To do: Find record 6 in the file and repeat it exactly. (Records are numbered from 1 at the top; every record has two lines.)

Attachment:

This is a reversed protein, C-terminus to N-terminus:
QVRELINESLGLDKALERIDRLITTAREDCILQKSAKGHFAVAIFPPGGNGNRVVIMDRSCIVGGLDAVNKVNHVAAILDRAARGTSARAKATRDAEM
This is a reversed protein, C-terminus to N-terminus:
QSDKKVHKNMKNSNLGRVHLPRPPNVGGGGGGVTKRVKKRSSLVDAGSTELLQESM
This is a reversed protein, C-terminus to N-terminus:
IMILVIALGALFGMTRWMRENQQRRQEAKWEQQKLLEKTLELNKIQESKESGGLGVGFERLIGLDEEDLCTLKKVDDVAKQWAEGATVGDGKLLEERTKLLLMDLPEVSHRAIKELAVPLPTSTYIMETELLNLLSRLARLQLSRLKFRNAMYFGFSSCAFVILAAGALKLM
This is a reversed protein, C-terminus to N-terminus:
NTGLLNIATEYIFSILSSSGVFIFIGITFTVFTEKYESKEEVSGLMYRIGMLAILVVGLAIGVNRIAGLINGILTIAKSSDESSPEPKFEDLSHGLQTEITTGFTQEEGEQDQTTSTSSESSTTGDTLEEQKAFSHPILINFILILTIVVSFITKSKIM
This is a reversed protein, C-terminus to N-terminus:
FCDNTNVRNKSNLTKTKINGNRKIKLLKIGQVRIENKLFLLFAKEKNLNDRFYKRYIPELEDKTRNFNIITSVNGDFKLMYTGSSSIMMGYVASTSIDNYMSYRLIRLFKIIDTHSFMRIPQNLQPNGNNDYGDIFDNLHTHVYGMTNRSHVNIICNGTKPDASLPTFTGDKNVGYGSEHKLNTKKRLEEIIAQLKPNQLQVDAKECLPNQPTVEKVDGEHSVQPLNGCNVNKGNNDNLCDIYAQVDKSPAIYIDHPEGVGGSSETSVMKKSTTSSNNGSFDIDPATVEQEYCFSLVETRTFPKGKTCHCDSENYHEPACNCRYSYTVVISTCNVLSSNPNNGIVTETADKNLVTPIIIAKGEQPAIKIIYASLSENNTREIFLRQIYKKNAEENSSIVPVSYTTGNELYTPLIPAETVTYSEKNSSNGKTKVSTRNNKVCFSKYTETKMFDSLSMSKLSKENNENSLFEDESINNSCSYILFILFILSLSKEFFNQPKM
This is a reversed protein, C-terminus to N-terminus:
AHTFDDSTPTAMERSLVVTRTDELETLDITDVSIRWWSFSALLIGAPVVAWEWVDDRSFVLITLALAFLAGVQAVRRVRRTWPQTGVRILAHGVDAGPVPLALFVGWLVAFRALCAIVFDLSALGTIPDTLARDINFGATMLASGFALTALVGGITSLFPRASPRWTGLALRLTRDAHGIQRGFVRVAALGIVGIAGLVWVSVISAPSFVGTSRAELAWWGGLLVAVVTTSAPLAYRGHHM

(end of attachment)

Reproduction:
This is a reversed protein, C-terminus to N-terminus:
AHTFDDSTPTAMERSLVVTRTDELETLDITDVSIRWWSFSALLIGAPVVAWEWVDDRSFVLITLALAFLAGVQAVRRVRRTWPQTGVRILAHGVDAGPVPLALFVGWLVAFRALCAIVFDLSALGTIPDTLARDINFGATMLASGFALTALVGGITSLFPRASPRWTGLALRLTRDAHGIQRGFVRVAALGIVGIAGLVWVSVISAPSFVGTSRAELAWWGGLLVAVVTTSAPLAYRGHHM